Ferry cut 90 minutes from journey on speedy bid to beat new UK quarantine rules

A giant ferry cut 90 minutes from the normal scheduled crossing time from the Netherlands to the UK to beat Saturday’s quarantine deadline.

But one of the passengers who benefited has questioned whether the fuel-burning sprint was necessary.

Stena Hollandica was scheduled to leave the Dutch port of Hook of Holland at 10pm on Friday with a 6.30am arrival at Harwich in Essex.

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That would have meant hundreds of passengers being obliged to self-isolate at home for two weeks.

On Thursday evening, the UK government had announced that all arrivals from the Netherlands, as well as France and Malta, must quarantine if they arrived after 4am on Saturday.

Stena Line, the operator, set about planning for an earlier arrival time in Harwich.

A spokesperson explained: “A lot of people were panicking and for many there would be financial implications from quarantine: lost work, even lost jobs, or penalties from schools from kids staying home.”

First, it had to establish with the Department for Transport (DfT) where the ferry passengers needed to be when the 4am deadline came into effect: in British territorial waters, moored in port or on UK soil (or at least Tarmac)?

On Friday afternoon, the DfT said that the test was whether the vessel was tied up in an English port.

Stena Line decided to sail half-an-hour early, which was achievable given the normal check in ends at 9.15pm.

The spokesperson said: “The port and dock teams did a sterling effort of getting the ship loaded quicker and it was away by 9:30pm a full half an hour ahead of schedule.

“Then it was pedal to metal, full steam ahead,”

The captain accelerated the normal overnight crossing by 90 minutes, covering the 127 miles in seven hours flat for a 3.30am arrival time.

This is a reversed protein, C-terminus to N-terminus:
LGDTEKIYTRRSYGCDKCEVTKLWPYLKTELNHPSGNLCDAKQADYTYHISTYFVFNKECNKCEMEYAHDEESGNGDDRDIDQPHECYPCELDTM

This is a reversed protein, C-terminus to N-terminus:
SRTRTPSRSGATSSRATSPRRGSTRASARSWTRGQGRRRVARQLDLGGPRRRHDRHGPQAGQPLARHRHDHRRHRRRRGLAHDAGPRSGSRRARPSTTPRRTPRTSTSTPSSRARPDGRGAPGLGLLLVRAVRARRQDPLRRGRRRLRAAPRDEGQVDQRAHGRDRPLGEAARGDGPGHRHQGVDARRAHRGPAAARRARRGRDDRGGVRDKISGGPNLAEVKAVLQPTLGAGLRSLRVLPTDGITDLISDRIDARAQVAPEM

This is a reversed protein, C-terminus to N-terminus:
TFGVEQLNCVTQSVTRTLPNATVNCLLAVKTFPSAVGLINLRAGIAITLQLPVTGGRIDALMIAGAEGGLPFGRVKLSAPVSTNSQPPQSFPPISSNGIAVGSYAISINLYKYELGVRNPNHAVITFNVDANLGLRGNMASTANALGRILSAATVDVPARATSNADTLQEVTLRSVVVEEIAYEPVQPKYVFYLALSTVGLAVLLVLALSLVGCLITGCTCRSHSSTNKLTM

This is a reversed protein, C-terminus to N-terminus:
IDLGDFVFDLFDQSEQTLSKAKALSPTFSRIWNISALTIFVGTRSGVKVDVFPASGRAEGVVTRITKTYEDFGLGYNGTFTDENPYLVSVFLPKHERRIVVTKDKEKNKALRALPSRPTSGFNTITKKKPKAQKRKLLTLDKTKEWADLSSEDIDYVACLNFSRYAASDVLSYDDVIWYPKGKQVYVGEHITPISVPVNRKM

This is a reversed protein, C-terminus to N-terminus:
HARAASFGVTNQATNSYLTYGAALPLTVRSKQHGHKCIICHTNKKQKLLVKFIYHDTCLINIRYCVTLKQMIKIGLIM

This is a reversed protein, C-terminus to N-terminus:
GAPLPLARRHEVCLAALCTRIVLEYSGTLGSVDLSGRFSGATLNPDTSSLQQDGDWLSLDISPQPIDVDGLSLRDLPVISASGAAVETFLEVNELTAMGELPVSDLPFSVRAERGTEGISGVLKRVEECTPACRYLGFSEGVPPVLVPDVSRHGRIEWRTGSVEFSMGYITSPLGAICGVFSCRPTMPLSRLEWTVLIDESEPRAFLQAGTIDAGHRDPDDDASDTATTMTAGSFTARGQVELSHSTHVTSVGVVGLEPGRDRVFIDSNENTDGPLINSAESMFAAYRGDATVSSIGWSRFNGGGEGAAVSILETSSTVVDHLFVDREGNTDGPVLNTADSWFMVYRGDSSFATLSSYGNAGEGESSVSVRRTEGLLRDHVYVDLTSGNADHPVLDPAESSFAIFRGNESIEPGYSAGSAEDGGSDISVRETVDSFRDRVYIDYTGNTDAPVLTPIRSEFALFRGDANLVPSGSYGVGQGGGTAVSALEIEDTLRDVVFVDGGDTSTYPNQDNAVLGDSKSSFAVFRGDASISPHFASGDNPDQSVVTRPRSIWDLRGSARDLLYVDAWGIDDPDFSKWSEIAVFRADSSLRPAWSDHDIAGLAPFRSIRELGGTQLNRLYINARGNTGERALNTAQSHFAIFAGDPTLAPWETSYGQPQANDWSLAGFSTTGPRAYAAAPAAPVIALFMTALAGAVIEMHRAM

“At least the passengers were able to wake up to some good news for once,” said the Stena spokesperson.

The crossing involved an average speed of 18mph, compared with the usual 15mph.

For ships, a 20 per cent increase in speed requires a much greater increase in fuel burn.

Aad Kwakkelstein, a table-tennis coach returning from the Netherlands with some competitors, was glad to avoid quarantine.

He told The Independent: “I think it was a great effort of Stena. To speed it up and dock before the 4am was a great idea.

“It makes a big difference. In my opinion it takes customer service to the next level.”

But he questioned whether the race to reach Harwich was necessary. “I can’t see how it makes a difference for stopping the spread of the virus for Stena to have to take special measures, such as speeding it up to arrive a couple of hours early in Harwich.

”This cost more fuel, was as such bad for the environment and I don’t think the virus was stopped as we still left the ship at the same time as usual.

“This seems to me as enforcing the measures according to the letter of the law, not the spirit of the law.”

The Department for Health and Social Care says: “Self-isolating will reduce the chance of a second wave of coronavirus in the UK and help prevent family, friends and the community from contracting coronavirus, as well as helping to protect the NHS.”

The government has also clarified that ferry travel does not exempt motorists who drive straight through France or the Netherlands from quarantine. Only those using Eurotunnel from Calais to Folkestone may avoid self-isolation, if they follow the rules for transit travel.

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